Saturday, August 14, 2010

Excerpt from:Wisdom of Wolves, by Twyman Towery


No other mammal shows more spirited devotion to its family, organization or social group than the wolf. The members of the wolf pack hunt together to insure survival of the group, but they also play, sing, sleep, scuffle and protect each other. A wolf's purpose for existing is to insure the survival of the pack.

A wolf pack is made up of parents, aunts, uncles, brothers, sisters, half brothers and half sisters - it is truly an extended family organization. And though generally only the Alpha male and Alpha female produce pups, every member of the pack participates in the nurturing and education of the young. Each pack member assumes responsibility for the food, shelter, training, protection and play where the pups are concerned, for the pack realizes that the young are their future.

The loyalty exhibited between wolves is well known and documented. But a Montana man who has used his summers for years to study wolves in Alaska gave me a different view of wolf loyalty. He told about a couple he knew who lived in an extremely remote area with their two sons in a log cabin they had made by hand. This family also included two wolves they had raised from earliest puppyhood, rescuing them from their den after their mother had been indiscriminately shot and the pups left to die. This was the only family the wolves had ever known, having only lived with humans as their pack mates.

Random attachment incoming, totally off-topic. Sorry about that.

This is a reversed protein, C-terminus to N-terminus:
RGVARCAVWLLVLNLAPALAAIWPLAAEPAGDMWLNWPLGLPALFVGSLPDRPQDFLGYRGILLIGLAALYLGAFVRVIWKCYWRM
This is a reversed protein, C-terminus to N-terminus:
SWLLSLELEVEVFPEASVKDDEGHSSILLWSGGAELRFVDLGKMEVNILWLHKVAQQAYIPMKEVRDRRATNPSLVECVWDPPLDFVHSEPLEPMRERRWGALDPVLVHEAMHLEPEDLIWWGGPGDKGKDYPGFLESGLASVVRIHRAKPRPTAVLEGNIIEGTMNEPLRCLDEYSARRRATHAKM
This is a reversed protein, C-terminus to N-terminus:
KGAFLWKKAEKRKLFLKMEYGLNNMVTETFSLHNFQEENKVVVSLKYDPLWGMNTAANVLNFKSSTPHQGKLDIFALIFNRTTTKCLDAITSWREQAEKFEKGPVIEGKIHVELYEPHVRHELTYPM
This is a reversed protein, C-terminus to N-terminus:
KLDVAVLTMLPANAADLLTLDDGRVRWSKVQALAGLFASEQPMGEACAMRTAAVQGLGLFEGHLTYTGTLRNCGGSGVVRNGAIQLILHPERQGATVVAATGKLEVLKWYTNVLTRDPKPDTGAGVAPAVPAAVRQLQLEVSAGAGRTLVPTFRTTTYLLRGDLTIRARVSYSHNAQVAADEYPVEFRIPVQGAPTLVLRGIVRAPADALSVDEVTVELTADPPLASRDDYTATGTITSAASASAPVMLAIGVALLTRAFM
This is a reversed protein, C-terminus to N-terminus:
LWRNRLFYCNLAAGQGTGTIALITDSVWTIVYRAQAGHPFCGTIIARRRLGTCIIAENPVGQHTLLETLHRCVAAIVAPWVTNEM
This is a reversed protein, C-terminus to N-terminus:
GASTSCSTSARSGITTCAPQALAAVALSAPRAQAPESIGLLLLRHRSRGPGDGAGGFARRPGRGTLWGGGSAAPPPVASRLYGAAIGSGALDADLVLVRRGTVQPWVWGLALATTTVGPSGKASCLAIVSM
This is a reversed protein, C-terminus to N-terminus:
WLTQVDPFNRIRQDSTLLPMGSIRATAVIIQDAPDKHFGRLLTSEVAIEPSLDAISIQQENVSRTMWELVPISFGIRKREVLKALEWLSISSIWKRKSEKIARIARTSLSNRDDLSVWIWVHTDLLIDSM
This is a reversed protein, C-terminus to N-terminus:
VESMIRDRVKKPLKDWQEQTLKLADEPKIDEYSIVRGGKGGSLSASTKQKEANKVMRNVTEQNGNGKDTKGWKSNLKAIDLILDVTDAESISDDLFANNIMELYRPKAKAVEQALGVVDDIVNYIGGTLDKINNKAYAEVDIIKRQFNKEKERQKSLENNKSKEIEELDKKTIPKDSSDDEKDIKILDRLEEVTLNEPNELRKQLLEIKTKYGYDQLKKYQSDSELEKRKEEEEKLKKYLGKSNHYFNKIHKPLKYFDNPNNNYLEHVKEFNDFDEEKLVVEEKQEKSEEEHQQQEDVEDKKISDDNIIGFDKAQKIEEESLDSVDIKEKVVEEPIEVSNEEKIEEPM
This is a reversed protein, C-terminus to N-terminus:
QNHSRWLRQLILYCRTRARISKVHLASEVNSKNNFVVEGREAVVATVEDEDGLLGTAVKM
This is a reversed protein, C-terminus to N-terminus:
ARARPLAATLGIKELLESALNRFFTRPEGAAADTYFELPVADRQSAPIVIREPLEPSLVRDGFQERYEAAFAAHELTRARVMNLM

One day the parents were cutting wood about a mile from home when one of the boys accidentally turned over a kerosene lamp (there was no electricity), and a raging fire began to consume the wooden structure. The two wolves immediately dashed toward the flaming cabin where the two boys were trapped inside, immobilized by smoke and fear. The parents were far behind, so the wolves gnawed and fought their way into the cabin and pulled the boys outside to safety. Though both wolves were badly burned, their loyalty to their "pack" meant the difference between life and death for these two members of their "pack."

The Wolf Credo written by Del Goetz truly captures what the wolf is all about:

--Respect the elders
--Teach the young
--Cooperate with the pack.

--Play when you can
--Hunt when you must
--Rest in between.

--Share your affections
--Voice your feelings
--Leave your mark.

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